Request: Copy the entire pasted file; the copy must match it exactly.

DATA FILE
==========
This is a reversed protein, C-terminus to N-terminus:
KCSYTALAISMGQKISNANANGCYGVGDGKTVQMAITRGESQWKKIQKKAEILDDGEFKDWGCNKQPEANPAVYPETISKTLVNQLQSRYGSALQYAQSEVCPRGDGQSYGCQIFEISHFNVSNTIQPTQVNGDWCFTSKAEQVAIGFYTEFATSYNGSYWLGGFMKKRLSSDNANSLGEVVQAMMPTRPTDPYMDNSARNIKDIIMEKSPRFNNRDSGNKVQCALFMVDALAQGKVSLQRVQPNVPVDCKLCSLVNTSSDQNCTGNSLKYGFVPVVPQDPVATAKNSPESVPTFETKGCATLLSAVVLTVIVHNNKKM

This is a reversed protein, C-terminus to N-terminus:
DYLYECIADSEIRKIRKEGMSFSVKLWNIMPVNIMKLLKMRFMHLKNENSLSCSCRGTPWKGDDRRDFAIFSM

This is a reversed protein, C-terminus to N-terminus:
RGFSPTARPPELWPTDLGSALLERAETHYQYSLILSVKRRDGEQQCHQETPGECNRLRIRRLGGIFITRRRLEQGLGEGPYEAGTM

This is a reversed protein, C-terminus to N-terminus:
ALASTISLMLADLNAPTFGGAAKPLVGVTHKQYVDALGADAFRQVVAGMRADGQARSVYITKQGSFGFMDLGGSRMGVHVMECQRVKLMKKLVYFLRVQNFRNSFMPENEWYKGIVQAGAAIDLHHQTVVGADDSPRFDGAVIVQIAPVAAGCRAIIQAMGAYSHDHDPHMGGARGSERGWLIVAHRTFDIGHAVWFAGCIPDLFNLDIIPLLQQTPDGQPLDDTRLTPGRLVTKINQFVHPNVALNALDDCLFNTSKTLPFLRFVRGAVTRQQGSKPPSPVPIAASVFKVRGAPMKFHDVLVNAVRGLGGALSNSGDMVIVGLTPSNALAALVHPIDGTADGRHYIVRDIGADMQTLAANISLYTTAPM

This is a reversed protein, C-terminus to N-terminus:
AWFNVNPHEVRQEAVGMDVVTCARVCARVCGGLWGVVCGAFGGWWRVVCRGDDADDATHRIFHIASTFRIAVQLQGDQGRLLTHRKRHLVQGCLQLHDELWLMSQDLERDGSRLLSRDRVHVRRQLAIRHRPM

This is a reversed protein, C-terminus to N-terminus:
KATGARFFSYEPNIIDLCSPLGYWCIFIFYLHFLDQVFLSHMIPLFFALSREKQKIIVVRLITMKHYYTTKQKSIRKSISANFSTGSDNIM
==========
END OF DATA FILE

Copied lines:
This is a reversed protein, C-terminus to N-terminus:
KCSYTALAISMGQKISNANANGCYGVGDGKTVQMAITRGESQWKKIQKKAEILDDGEFKDWGCNKQPEANPAVYPETISKTLVNQLQSRYGSALQYAQSEVCPRGDGQSYGCQIFEISHFNVSNTIQPTQVNGDWCFTSKAEQVAIGFYTEFATSYNGSYWLGGFMKKRLSSDNANSLGEVVQAMMPTRPTDPYMDNSARNIKDIIMEKSPRFNNRDSGNKVQCALFMVDALAQGKVSLQRVQPNVPVDCKLCSLVNTSSDQNCTGNSLKYGFVPVVPQDPVATAKNSPESVPTFETKGCATLLSAVVLTVIVHNNKKM

This is a reversed protein, C-terminus to N-terminus:
DYLYECIADSEIRKIRKEGMSFSVKLWNIMPVNIMKLLKMRFMHLKNENSLSCSCRGTPWKGDDRRDFAIFSM

This is a reversed protein, C-terminus to N-terminus:
RGFSPTARPPELWPTDLGSALLERAETHYQYSLILSVKRRDGEQQCHQETPGECNRLRIRRLGGIFITRRRLEQGLGEGPYEAGTM

This is a reversed protein, C-terminus to N-terminus:
ALASTISLMLADLNAPTFGGAAKPLVGVTHKQYVDALGADAFRQVVAGMRADGQARSVYITKQGSFGFMDLGGSRMGVHVMECQRVKLMKKLVYFLRVQNFRNSFMPENEWYKGIVQAGAAIDLHHQTVVGADDSPRFDGAVIVQIAPVAAGCRAIIQAMGAYSHDHDPHMGGARGSERGWLIVAHRTFDIGHAVWFAGCIPDLFNLDIIPLLQQTPDGQPLDDTRLTPGRLVTKINQFVHPNVALNALDDCLFNTSKTLPFLRFVRGAVTRQQGSKPPSPVPIAASVFKVRGAPMKFHDVLVNAVRGLGGALSNSGDMVIVGLTPSNALAALVHPIDGTADGRHYIVRDIGADMQTLAANISLYTTAPM

This is a reversed protein, C-terminus to N-terminus:
AWFNVNPHEVRQEAVGMDVVTCARVCARVCGGLWGVVCGAFGGWWRVVCRGDDADDATHRIFHIASTFRIAVQLQGDQGRLLTHRKRHLVQGCLQLHDELWLMSQDLERDGSRLLSRDRVHVRRQLAIRHRPM

This is a reversed protein, C-terminus to N-terminus:
KATGARFFSYEPNIIDLCSPLGYWCIFIFYLHFLDQVFLSHMIPLFFALSREKQKIIVVRLITMKHYYTTKQKSIRKSISANFSTGSDNIM